We worked with Research Commons, Science, Technology, Engineering, and Mathematics (STEM) Librarians, and Public Services to curate an augmented reality sandbox. The project goal was to develop a real-time integrated augmented reality system to physically create topography models which are then scanned into a computer in real-time, by using backgrounds for a variety of graphics effects and simulations.
Working with these departments, we actually had to build a sandbox. Off to Home Depot, we went to purchase wood for the box. We ordered an Xbox Kinect, white sand, a Dell PC, and a projector. We had a spare TV stand from the LMS closure that was used for this project. We configured the DELL PC with the Linux and began programming the application.
After many unsuccessful tries, we realized that the wrong version of the Kinect was used. Luckily, we had a spare Kinect in the TLC area. We calibrated the sandbox but to no avail. The projector that was ordered did not properly fit into the sandbox.
Once we switched the Kinect and projector, manipulated the orientation of both items and calibrated the sandbox, we were in business!
Working the various partners we were able to successful work on this project.
DPI Welcomes New GAs
DPI is pleased to introduce two new graduate assistants in their basement lair. Allison Buser is the new DRUM GA. Allison assists in the day-to-day operations of DRUM such as depositing documents, responding to inquiries, and more. In addition, she also supports Research Data Services in the management of REDCap. Allison can be reached at 5-9432 or firstname.lastname@example.org. Porter Olsen is the new DPI GA, and he will be partnering across units on a number of major projects, including Archelon, Avalon, and digital preservation. Porter may already be a familiar face around the Libraries, having previously worked with MITH on the BitCurator project. Welcome, Allison and Porter!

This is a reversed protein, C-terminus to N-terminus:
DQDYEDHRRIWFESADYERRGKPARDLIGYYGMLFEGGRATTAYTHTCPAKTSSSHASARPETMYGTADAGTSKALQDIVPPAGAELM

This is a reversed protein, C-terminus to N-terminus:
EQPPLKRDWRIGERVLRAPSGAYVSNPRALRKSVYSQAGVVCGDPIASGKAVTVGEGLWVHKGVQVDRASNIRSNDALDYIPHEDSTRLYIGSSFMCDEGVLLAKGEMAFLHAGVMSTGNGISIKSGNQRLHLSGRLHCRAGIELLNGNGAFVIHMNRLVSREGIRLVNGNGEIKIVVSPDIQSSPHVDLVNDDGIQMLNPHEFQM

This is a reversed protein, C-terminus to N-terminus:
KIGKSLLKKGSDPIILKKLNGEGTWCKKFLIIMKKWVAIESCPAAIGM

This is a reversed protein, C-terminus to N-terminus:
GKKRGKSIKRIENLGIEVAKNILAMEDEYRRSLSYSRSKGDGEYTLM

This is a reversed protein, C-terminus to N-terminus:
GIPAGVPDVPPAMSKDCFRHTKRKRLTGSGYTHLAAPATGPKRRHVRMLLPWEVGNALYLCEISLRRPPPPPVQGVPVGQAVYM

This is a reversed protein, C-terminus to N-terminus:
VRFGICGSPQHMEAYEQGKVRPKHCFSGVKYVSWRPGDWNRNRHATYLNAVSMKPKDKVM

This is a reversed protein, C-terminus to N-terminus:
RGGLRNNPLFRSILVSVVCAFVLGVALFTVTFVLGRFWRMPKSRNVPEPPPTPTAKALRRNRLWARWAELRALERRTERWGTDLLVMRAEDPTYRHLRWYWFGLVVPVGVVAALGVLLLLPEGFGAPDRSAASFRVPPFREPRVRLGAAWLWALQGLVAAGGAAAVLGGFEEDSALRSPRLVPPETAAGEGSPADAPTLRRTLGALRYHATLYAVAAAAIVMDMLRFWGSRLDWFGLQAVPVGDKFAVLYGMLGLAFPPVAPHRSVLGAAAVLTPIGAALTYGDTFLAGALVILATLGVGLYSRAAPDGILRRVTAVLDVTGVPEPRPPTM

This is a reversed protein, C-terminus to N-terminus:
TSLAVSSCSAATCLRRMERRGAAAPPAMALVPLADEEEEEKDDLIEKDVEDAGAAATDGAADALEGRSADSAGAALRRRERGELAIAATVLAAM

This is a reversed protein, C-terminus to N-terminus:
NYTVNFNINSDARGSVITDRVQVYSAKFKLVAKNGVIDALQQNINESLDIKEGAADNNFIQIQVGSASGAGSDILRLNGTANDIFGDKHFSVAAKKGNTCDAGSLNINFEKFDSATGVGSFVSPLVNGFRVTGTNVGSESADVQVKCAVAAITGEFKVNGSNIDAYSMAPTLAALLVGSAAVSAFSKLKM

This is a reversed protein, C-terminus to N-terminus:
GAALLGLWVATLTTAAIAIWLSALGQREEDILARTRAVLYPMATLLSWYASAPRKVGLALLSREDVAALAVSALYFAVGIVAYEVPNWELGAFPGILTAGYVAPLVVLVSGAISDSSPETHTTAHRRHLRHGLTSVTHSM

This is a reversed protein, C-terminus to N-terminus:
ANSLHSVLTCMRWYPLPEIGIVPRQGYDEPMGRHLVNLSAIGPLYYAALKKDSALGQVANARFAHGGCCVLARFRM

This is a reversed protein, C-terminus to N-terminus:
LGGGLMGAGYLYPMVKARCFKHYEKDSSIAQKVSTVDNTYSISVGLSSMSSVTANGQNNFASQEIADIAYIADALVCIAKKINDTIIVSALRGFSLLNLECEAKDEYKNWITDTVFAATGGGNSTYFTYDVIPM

Conferences, workshops and professional development
Pam McClanahan attended ALA June 21-24 including participating in NDNP newspaper meetings held at the Library of Congress during ALA to discuss issues related to newspaper preservation and access. Pam followed up with part two of her SAA – Digital Archives Specialist (DAS) student survey analysis at the DAS committee monthly meeting. Additionally, Pam volunteered at National History Day as a judge for the junior group website division seeing student projects from all over the country.